The Summer Roundup Team Canada

This recent of version of the Senior Men's Team brought forth the same passion and grit as their coach, Leo Rautins.

The Can Ball Report takes stock of the Senior Men's National Team's performance in the FIBA Americas.  What helped, who starred and what this berth at the 2010 World Championships means for the National Program...

It has been one great summer hasn't it?  If you live in Toronto, maybe the weather hasn't exactly been to your liking but it's been a spectacular summer if you're a Canadian basketball fan.  Between the Toronto Raptors' various personnel changes and the goings on with the National Team program (as well as the success that has accompanied many of these on goings), there has been lots to enjoy as a Canadian ball follower.  In fact regarding the National Team, this may go down as one of the best and most important summers in Basketball Canada's history.  Why?  Well simply put, with their fourth place finish at the recent FIBA Qualifying Tournament, the Senior Men's team qualified for an international championship event; the World Basketball Championships to be exact, which was a culmination of a few years of groundwork.  So let's take a closer look.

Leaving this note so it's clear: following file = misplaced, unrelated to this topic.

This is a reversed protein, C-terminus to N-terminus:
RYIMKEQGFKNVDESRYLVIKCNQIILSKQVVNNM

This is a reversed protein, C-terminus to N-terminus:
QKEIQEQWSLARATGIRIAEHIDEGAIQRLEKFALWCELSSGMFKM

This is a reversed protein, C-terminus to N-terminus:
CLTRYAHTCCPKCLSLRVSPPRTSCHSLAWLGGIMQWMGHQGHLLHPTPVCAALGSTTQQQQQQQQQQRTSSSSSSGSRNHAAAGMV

After an exhibition season that featured potential future Senior Team players in various tune up events, Canada enjoyed a great run in the FIBA Qualifying Tournament in San Juan, Puerto Rico last month.  Despite an overall tournament record of 4-6, Canada was able to make it into the quarter final round and win two straight games to get to the medal round where they would eventually place fourth and earn a spot in at Turkey for the 2010 World Basketball Championships.  This was easily the Senior Men's Team's best showing in several years and an amazing accomplishment especially when you look back at last summer's debacle in trying to qualify for the Beijing Olympics.